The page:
From the high-quality textures to the pristine lighting effects to the impressive cutscene fidelity, few games can come close to this game's visuals. Way too many times I'd turn a corner to find yet another long hallway with an ominous red, blue or yellow neon light glowing at the end, hinting at looming dangers just steps away. Whenever you see a change in hallway lighting colour, usually that means danger and puts me in high alert mode. Every now and again you'll also see a single lonely enemy at the end of the hallway and you just know that's not the only one. That feeling of constant terror kept me on edge the whole way through. I must have spent half the game or more crouch walking because I was terrified of creating footstep noises with Jacob's regular walk.

I was not very impressed with the enemy variety—there are around eight variations of Biophage mutants in all—but I have to say, their character model quality is damn impressive. The mutants have oozing puss blisters, rotting flesh, creepy worm veins up and down their bodies and truly horrific faces. In classic Dead Space style you can also blast off their body parts, including their heads, arms and legs, yet oftentimes those damn creatures still come rushing (or crawling) toward you. There aren't many bosses in the game, but the few that are there look bloody disgusting, as intended.

Perhaps even better than the visuals is the use of 3D audio in the game. I absolutely recommend playing the game with headphones so you can hear with pinpoint precision exactly where the creatures are. The Biophage has a tendency of crawling through vents and it's those moments where 3D audio is invaluable for helping to keep you alive. Any time I heard vent scurrying I'd quickly scan the room for the exit vent, then beat that mutant to mush the second it pops out. The audio also ratchets up the intensity quite a bit, too, as it's hair-raising hearing the creatures crawling, croaking and screeching all through the zones you travel through.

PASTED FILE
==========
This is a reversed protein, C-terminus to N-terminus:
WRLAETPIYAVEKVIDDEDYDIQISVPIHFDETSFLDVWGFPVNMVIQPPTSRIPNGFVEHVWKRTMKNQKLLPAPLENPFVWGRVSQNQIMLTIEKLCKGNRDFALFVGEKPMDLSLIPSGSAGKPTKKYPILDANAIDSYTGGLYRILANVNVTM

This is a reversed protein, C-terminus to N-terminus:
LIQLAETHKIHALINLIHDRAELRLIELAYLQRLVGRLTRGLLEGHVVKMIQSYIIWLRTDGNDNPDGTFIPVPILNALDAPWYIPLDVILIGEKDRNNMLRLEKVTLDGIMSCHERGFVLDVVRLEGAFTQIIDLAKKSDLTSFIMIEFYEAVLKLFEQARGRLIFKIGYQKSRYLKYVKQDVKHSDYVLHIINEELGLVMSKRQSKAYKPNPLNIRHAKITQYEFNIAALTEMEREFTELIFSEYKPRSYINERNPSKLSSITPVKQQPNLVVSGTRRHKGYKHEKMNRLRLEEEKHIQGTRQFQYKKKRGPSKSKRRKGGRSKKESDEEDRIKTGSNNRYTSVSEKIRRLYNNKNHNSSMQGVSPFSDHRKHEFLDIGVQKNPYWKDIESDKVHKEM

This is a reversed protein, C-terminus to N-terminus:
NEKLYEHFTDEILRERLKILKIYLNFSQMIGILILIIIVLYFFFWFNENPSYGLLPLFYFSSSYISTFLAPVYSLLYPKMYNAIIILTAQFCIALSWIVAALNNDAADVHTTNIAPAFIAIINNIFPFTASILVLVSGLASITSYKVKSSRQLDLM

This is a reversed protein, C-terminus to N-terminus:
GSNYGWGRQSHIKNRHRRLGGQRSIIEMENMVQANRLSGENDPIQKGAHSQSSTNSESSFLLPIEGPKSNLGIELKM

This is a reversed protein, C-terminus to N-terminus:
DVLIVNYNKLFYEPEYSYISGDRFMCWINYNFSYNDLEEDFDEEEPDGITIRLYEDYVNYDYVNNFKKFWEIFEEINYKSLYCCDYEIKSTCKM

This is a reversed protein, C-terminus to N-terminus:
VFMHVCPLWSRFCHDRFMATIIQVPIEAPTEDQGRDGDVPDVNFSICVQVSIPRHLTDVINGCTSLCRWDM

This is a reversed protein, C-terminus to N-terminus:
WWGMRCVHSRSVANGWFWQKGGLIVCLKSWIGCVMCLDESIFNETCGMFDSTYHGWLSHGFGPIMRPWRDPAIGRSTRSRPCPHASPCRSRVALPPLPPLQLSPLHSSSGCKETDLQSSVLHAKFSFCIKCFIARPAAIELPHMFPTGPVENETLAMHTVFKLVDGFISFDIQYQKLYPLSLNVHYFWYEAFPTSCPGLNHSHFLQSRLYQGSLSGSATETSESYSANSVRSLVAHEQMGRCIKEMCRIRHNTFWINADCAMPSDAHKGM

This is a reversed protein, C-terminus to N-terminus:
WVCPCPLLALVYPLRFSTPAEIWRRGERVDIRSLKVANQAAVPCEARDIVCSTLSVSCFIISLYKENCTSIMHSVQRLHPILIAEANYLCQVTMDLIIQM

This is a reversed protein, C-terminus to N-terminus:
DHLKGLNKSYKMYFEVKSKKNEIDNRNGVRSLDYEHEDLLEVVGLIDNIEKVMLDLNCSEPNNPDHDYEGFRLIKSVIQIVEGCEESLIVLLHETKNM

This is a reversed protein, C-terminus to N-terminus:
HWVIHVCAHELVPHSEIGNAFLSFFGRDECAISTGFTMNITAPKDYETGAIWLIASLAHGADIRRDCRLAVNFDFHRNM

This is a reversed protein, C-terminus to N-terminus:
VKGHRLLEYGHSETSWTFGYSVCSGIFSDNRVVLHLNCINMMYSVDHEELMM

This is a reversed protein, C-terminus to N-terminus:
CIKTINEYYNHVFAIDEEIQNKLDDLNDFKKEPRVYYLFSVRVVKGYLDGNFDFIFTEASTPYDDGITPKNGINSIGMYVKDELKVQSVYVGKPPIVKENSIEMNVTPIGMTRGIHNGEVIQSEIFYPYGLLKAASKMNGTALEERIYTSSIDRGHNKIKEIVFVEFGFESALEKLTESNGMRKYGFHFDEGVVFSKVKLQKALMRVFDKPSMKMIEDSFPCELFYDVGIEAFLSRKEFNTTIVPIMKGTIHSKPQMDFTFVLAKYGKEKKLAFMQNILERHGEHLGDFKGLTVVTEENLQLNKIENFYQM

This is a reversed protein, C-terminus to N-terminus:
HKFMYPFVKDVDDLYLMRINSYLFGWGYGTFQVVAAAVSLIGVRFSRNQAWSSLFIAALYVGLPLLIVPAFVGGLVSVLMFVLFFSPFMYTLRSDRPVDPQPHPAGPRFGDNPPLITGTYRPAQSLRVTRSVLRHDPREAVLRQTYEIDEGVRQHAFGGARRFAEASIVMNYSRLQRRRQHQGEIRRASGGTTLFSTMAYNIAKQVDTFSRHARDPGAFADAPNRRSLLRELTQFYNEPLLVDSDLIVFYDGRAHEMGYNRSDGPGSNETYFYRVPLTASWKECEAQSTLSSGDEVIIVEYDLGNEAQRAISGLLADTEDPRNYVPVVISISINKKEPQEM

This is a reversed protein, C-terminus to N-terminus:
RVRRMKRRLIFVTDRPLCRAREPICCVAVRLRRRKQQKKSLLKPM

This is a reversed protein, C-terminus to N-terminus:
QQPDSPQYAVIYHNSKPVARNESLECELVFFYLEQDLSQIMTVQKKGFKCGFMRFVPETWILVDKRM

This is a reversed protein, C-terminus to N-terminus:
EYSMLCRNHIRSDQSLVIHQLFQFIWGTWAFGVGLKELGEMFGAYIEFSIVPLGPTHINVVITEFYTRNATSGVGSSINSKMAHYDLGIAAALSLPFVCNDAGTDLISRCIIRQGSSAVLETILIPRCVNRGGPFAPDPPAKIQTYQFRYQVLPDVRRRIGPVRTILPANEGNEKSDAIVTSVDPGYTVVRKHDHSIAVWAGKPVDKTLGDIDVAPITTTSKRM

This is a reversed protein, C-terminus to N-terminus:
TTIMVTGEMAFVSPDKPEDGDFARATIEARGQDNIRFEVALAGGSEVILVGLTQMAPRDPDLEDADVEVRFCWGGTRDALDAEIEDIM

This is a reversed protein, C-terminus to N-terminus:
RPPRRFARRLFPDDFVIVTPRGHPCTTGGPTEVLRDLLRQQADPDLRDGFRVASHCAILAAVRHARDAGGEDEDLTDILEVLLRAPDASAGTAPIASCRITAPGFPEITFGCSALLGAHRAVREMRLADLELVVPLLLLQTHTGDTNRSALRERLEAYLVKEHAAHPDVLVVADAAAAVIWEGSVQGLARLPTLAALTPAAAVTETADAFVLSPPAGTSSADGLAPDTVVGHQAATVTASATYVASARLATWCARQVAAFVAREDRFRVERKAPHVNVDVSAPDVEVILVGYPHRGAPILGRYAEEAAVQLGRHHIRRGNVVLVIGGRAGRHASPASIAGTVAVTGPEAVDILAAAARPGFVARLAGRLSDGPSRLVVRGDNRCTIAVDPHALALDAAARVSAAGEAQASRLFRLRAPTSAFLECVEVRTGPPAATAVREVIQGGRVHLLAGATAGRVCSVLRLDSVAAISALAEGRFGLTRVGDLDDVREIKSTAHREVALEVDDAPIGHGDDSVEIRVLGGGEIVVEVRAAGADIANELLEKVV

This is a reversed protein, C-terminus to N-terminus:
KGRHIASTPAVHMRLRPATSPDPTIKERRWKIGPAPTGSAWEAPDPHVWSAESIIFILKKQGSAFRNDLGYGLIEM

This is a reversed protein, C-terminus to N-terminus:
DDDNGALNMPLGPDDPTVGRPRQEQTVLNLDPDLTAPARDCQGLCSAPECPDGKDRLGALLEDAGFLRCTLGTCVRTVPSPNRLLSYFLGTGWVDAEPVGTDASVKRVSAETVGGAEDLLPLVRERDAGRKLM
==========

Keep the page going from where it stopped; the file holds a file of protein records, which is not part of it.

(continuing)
If you happen to be playing the game on PS5, you'll surely appreciate the DualSense integrations that amplify the combat, traversal and environmental immersion. Using the DualSense's haptic feedback you'll feel Jacob's gentle footsteps as you creep along, and the rumbling vibrations of an elevator taking you up or down, plus you can actually feel the whirl of Black Iron Prison's large industrial fans should you stand near them. Nearly every action you take has a custom haptic shock to draw you into the world even further.